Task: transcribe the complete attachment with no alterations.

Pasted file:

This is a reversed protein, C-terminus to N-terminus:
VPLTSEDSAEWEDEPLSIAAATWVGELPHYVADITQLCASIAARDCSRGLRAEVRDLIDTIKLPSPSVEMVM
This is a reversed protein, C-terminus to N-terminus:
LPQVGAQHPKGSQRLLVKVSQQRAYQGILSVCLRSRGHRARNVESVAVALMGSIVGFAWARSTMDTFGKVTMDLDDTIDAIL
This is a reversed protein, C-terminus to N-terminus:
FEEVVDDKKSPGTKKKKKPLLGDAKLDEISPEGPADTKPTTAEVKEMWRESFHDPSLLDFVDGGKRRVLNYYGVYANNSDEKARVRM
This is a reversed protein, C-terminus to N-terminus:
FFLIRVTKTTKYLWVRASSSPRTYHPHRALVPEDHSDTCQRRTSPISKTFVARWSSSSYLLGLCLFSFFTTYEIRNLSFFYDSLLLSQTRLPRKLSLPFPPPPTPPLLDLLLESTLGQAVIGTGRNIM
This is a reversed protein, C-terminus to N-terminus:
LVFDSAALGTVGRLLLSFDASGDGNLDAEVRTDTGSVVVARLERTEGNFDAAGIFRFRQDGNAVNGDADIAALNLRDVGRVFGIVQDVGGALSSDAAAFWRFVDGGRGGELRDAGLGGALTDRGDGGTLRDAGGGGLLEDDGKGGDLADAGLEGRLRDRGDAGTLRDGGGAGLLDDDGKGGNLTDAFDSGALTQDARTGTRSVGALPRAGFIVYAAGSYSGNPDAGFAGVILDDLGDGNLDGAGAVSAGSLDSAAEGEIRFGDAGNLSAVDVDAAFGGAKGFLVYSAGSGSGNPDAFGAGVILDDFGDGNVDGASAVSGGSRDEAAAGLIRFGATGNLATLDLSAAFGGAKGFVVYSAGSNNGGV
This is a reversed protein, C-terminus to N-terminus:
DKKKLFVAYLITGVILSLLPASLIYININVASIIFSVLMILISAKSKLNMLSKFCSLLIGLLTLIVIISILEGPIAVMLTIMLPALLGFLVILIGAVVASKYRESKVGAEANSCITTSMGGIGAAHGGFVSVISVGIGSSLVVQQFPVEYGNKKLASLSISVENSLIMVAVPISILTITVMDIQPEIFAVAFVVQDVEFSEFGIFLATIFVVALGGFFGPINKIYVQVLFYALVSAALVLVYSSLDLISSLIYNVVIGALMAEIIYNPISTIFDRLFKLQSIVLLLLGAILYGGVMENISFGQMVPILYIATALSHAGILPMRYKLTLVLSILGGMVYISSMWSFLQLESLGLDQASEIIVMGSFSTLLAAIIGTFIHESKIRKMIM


This is a reversed protein, C-terminus to N-terminus:
VPLTSEDSAEWEDEPLSIAAATWVGELPHYVADITQLCASIAARDCSRGLRAEVRDLIDTIKLPSPSVEMVM
This is a reversed protein, C-terminus to N-terminus:
LPQVGAQHPKGSQRLLVKVSQQRAYQGILSVCLRSRGHRARNVESVAVALMGSIVGFAWARSTMDTFGKVTMDLDDTIDAIL
This is a reversed protein, C-terminus to N-terminus:
FEEVVDDKKSPGTKKKKKPLLGDAKLDEISPEGPADTKPTTAEVKEMWRESFHDPSLLDFVDGGKRRVLNYYGVYANNSDEKARVRM
This is a reversed protein, C-terminus to N-terminus:
FFLIRVTKTTKYLWVRASSSPRTYHPHRALVPEDHSDTCQRRTSPISKTFVARWSSSSYLLGLCLFSFFTTYEIRNLSFFYDSLLLSQTRLPRKLSLPFPPPPTPPLLDLLLESTLGQAVIGTGRNIM
This is a reversed protein, C-terminus to N-terminus:
LVFDSAALGTVGRLLLSFDASGDGNLDAEVRTDTGSVVVARLERTEGNFDAAGIFRFRQDGNAVNGDADIAALNLRDVGRVFGIVQDVGGALSSDAAAFWRFVDGGRGGELRDAGLGGALTDRGDGGTLRDAGGGGLLEDDGKGGDLADAGLEGRLRDRGDAGTLRDGGGAGLLDDDGKGGNLTDAFDSGALTQDARTGTRSVGALPRAGFIVYAAGSYSGNPDAGFAGVILDDLGDGNLDGAGAVSAGSLDSAAEGEIRFGDAGNLSAVDVDAAFGGAKGFLVYSAGSGSGNPDAFGAGVILDDFGDGNVDGASAVSGGSRDEAAAGLIRFGATGNLATLDLSAAFGGAKGFVVYSAGSNNGGV
This is a reversed protein, C-terminus to N-terminus:
DKKKLFVAYLITGVILSLLPASLIYININVASIIFSVLMILISAKSKLNMLSKFCSLLIGLLTLIVIISILEGPIAVMLTIMLPALLGFLVILIGAVVASKYRESKVGAEANSCITTSMGGIGAAHGGFVSVISVGIGSSLVVQQFPVEYGNKKLASLSISVENSLIMVAVPISILTITVMDIQPEIFAVAFVVQDVEFSEFGIFLATIFVVALGGFFGPINKIYVQVLFYALVSAALVLVYSSLDLISSLIYNVVIGALMAEIIYNPISTIFDRLFKLQSIVLLLLGAILYGGVMENISFGQMVPILYIATALSHAGILPMRYKLTLVLSILGGMVYISSMWSFLQLESLGLDQASEIIVMGSFSTLLAAIIGTFIHESKIRKMIM